Noted Alaskan Historian, Dorothy Jean Ray, 1919-2007
Preeminent Alaska historian Dorothy Jean Ray passed away on Dec. 12, 2007 and didn't even get a story in one of Alaska's newspapers. I wouldn't have known had I not read the Dec. 12 print version of the ADN and the boxed obit purchased by the Ray family. An obituary ran in the Dec. 16 edition of the paper.
Who, you ask?
Think of the cliche 'standing on the shoulders of giants' because that is what every historian/ethnohistorian/ethnographer/anthropologist working in Northwest Alaska (with the exception of Ernest Burch) is doing when they work in that area. You can't talk about the history of the Nome region as a whole or its villages without referencing Ray. When working on my master's thesis, I had to read just about everything she ever wrote and there are citations sprinkled liberally throughout.
So, yes, I've just outed myself as a history geek, but perhaps those of you of a similar bent will understand when I say that even her footnotes were worth reading - and taking a look at her citations gives you a good idea of how widely read and what a meticulous researcher she was.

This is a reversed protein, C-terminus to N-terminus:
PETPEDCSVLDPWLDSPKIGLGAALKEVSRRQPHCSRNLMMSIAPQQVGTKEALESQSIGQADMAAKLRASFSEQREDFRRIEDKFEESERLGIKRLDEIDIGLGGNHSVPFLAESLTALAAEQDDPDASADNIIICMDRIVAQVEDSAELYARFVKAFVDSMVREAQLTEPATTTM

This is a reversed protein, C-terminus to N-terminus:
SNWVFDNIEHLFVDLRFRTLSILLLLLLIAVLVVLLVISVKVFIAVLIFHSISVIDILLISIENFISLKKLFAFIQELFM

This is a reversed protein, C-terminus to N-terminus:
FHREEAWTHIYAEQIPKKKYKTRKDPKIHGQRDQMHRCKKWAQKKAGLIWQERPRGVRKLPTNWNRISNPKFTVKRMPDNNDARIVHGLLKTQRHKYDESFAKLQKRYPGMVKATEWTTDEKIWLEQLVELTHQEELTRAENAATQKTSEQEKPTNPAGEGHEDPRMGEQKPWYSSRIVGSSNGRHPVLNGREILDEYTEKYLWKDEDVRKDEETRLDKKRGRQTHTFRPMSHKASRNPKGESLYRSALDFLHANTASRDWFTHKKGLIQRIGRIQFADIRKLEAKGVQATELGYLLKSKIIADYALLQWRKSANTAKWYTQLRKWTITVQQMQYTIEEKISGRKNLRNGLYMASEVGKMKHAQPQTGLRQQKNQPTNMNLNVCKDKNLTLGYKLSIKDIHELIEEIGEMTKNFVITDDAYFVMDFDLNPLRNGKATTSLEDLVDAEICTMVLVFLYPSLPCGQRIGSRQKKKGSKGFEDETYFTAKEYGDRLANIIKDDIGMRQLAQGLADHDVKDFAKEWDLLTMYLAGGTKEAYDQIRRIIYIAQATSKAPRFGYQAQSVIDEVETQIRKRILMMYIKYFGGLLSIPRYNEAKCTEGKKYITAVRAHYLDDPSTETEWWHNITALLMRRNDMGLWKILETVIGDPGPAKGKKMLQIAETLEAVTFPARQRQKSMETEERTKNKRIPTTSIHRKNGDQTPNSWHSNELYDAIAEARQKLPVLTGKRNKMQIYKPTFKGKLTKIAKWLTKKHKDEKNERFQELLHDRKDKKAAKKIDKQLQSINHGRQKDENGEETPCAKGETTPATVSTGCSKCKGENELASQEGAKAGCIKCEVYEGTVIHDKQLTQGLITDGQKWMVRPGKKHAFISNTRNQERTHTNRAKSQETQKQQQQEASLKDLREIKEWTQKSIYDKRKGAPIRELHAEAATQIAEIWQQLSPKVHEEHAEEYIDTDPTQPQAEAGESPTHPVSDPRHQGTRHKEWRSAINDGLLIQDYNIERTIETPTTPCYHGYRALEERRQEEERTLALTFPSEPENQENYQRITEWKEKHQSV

Her writing shows shows a sharp intelligence, a definite sense of humor, and her dedication to and affection for a part of Alaska that so few of our state's residents will ever see, let alone understand. Other than the Iditarod and the Gold Rush, that is. Note: I'll be editing this later.
Her type of history wasn't just based on the written word, one of the chief flaws of what I like to call 'old dead white guy history.' She actually talked to the Alaska Native folks of the region she was writing about, interviewing elders and capturing information that would have been lost with each elder who has since passed. Oh, this approach is unremarkable now, but back when she started, it was not the way history was written.
I never actually met her, but owe so much of my understanding of that part of Alaska to her work that I made a point of thanking her in the introduction to my thesis. A colleague passed on the paper and later told told me she had been glad for the acknowledgment.
What a shame that no one acknowledged her life and contributions in print.
Quyana, Ms. Ray.
Above: Photo nicked from the Anchorage Daily News obit, http://www.legacy.com/ADN/Obituaries.asp?Page=LifeStory&PersonId=99647290.